New Zealand rugby writer Gregor Paul says the fate of the All Blacks is in South Africa’s hands as the Rugby Championship would collapse without the Springboks.
SA Rugby on Wednesday was among the four member nations who agreed to stay with Sanzaar and, by extension, the Rugby Championship until 2025.
However, reports from England followed which stated that a potential move to the Six Nations in 2025 was not off the table for the Springboks.
The Springboks have been involved in the southern-hemisphere tournament since it was first formed as the Tri-Nations in 1996, claiming their first title in 1998.
A highlight of the annual tournament is the rivalry between the Springboks and All Blacks, as the two teams have a history going back to 1921.
“South Africa and New Zealand are the load-bearing pillars of the Rugby Championship and if one comes out, the whole thing collapses,” Paul wrote in the New Zealand Herald.
“South Africa Rugby have committed to the Rugby Championship until 2025 but with their balance sheet in shreds thanks to Covid, they have confirmed they are seriously looking at their future pathway.
“Which means New Zealand’s fate has never so firmly been in South Africa’s hands, because the Rugby Championship would collapse without the Boks.
“Rugby has many great rivalries, but maybe none as special and as intense as that of the All Blacks and Springboks.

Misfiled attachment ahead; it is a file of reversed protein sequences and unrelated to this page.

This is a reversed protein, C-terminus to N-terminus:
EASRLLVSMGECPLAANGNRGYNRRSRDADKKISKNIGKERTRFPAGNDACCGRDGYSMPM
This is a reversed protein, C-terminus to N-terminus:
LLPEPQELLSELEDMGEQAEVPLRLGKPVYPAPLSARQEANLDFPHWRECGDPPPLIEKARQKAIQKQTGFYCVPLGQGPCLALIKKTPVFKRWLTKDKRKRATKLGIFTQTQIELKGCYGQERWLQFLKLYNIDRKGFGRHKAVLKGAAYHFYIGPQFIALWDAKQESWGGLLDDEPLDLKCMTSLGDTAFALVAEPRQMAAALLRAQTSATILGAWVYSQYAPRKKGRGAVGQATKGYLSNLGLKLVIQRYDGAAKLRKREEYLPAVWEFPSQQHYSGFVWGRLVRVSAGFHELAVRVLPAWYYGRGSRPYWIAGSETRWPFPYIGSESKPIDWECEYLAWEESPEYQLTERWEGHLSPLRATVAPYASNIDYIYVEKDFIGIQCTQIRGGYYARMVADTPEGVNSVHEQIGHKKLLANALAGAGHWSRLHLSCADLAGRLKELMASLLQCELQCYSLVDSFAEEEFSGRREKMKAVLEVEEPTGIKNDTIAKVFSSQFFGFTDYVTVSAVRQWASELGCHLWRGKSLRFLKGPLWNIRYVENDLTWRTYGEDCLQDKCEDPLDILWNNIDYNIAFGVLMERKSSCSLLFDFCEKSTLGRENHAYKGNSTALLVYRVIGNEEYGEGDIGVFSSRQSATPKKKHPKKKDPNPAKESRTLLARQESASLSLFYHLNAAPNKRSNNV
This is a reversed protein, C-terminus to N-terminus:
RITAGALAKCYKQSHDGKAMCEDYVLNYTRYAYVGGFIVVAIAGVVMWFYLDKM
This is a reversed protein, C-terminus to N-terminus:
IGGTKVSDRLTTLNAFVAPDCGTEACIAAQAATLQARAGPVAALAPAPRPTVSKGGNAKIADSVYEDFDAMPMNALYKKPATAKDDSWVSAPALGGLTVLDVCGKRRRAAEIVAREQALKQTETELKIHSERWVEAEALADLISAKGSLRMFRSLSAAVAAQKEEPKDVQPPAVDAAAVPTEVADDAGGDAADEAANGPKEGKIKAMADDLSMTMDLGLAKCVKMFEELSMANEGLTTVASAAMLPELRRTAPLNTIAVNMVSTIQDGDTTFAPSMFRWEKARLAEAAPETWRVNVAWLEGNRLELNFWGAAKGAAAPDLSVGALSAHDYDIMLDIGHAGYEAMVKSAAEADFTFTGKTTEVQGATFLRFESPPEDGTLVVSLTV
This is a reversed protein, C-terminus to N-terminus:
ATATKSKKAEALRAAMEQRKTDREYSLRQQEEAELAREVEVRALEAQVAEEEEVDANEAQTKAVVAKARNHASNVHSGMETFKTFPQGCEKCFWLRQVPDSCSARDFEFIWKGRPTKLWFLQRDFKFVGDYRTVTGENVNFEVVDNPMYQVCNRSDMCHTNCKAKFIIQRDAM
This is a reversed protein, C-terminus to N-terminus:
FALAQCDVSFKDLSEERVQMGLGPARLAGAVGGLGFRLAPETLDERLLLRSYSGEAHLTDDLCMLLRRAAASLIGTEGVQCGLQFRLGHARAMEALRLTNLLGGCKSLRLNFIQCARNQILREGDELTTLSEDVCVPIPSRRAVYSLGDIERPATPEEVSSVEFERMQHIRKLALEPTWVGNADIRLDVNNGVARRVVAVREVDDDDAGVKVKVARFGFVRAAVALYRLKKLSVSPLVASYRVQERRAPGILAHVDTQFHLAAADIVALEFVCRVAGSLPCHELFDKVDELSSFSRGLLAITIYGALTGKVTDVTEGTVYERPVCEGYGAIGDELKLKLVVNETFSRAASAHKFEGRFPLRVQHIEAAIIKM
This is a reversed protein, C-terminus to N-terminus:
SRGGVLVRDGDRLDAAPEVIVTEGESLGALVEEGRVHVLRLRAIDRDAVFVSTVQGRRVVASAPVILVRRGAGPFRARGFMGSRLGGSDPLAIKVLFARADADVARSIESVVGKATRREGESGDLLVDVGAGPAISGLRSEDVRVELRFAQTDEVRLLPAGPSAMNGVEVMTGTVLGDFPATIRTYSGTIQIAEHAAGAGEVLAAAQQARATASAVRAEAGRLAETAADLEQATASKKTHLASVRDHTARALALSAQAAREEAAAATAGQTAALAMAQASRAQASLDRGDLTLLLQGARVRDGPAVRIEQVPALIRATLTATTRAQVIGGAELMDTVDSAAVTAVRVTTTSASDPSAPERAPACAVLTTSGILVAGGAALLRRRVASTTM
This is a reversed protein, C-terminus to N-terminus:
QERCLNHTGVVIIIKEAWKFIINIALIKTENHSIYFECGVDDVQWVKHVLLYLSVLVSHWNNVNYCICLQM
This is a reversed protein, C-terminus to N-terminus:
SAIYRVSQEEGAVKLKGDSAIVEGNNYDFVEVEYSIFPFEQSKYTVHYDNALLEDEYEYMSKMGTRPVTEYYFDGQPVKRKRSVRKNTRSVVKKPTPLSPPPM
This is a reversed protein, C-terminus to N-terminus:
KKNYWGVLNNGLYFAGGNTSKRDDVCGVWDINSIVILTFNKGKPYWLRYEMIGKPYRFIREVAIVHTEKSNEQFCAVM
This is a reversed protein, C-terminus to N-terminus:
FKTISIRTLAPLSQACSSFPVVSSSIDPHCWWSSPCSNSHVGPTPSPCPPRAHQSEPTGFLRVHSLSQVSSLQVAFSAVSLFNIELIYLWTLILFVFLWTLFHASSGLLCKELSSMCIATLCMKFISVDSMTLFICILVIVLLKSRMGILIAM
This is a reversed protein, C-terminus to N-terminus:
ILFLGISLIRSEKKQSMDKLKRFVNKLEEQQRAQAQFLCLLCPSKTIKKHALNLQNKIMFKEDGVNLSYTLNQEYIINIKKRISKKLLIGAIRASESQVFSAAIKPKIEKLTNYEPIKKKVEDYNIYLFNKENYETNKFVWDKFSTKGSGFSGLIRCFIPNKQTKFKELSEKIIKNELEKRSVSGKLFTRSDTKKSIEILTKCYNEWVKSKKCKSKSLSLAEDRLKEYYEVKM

“There’s a complex social history intertwined into their relationship and while Scotland and England could say the same and point to their recent encounter at Murrayfield as evidence of how a long and storied history off the field can create the most febrile atmosphere on it, the All Blacks and Springboks going at each other for 80 minutes is arguably the most prized asset world rugby has.
“There’s no question the sport would be losing something extraordinarily special if it could no longer be sure when and how often the All Blacks would encounter South Africa.
“Beg them, bribe them, even blast them with Barry Manilow and James Blunt – just do whatever it takes to persuade them not to join the Six Nations because the New Zealand rugby public will not tolerate any administration that damages, or worse, loses the greatest test fixture in the game.
“There’s also no doubt that if South Africa quit the Rugby Championship, the All Blacks will be in serious danger of slipping behind the world’s leading teams as they simply won’t have enough meaningful competition in their staple diet.”
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